A couple of surprising words were missing from President Barack Obama’s 55-minute news conference on Wednesday: “Iraq” — and “Afghanistan.”
Also MIA: “Korea,” “Pakistan,” “soldiers,” “surge” and “war” — as well as the Army, Navy, Air Force and Marines.
The omissions were partly a result of the short attention span of the press, which did not ask about those topics after the president did not mention them in his opening statement.
But the silence on those subjects also provides a striking illustration of one of the singular differences between Obama and his predecessor.
Whereas President George W. Bush invoked his status as wartime commander in chief so often that it seemed like a crutch, Obama has much more of a domestic focus, and resists rhetorical calls to arms like “war on terror.”
Matt "Yardbird" Cooper, The Former Atlantic Monthly:
It tells you something that neither Afghanistan nor Iraq came up at the president's press conference. The United States is simultaneously prosecuting two wars in the Muslim world and neither merited a question of the president. It's the surest sign of how quickly attention shifts and flits from one topic to another and how surefooted the White House needs to be in a fluid news environment. Iran might have gotten one question a few weeks ago. Now it dominates the news conference. The collapse of the American automotive industry didn't come up either, nor did rail safety after yesterday's accident or hate crimes, which so dominated the news cycle after the shooting at the Holocaust Memorial. Nothing lasts.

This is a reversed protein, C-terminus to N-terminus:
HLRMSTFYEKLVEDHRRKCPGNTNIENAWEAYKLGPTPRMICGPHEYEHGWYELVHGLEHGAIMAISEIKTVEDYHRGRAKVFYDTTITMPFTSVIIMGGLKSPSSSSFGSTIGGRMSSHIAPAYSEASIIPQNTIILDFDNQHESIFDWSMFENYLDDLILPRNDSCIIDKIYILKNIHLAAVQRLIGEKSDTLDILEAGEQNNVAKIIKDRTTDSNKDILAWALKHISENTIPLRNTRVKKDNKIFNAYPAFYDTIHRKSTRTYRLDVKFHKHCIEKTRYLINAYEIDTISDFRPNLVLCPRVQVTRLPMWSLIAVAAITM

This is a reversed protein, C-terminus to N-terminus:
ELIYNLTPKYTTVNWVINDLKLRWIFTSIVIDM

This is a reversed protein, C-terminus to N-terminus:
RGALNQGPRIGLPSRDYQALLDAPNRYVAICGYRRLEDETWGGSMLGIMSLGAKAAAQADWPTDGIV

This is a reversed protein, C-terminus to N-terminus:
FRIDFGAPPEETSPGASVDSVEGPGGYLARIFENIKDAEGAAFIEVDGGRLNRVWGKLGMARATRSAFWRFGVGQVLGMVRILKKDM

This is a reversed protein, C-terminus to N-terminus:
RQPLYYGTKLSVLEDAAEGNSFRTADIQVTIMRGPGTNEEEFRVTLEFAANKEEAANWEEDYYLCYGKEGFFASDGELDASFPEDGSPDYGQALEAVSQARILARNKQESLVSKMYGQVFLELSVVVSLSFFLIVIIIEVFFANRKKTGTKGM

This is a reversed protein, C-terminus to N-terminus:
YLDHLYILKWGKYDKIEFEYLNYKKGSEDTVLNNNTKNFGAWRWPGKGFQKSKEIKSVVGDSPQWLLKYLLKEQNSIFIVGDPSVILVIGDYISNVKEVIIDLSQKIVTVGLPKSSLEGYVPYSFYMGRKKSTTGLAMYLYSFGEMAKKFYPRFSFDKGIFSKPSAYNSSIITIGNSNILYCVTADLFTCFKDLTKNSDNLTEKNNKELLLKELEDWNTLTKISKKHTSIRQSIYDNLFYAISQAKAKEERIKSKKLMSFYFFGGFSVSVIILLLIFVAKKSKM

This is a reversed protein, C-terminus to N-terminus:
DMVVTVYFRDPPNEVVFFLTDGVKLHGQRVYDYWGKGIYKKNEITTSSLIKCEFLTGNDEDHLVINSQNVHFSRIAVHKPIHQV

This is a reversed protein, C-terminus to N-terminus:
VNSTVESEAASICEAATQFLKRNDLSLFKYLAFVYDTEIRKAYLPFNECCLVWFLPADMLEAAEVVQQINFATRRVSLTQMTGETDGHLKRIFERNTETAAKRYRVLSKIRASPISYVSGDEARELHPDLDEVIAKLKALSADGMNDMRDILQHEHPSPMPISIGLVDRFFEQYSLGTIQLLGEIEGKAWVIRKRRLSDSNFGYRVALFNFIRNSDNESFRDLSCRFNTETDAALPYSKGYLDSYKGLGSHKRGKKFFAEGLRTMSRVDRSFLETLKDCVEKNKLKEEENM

So given the changing world, how did Obama do both in terms of style and substance?
1. Is Mike Allen's standing to criticize the tone and content of our national debate equal to Maury Povitch's? Or less than? Try to include recent vocabulary words, such as "mumpsimus", "coprophilia" and "corporate demirep" in your essay.
2. Do you think the revelation that "Things Change" occurred to Matt Cooper before he became Scooter Libby's buttboy, during the two or three seconds when he was contemplating whether he would be like to be the buttboy of some guy called Bubba or sing his lungs out, or shortly thereafter, while he was washing his undies?
3. The First Amendment to the US Constitution prohibits the abridgment of a Free Press. Given that none of the Founders, other than Ben Franklin, is known to have had a sense of humor, do you still think it's possible this was intended as some sort of Age of Enlightenment leg-pull that got lost in translation?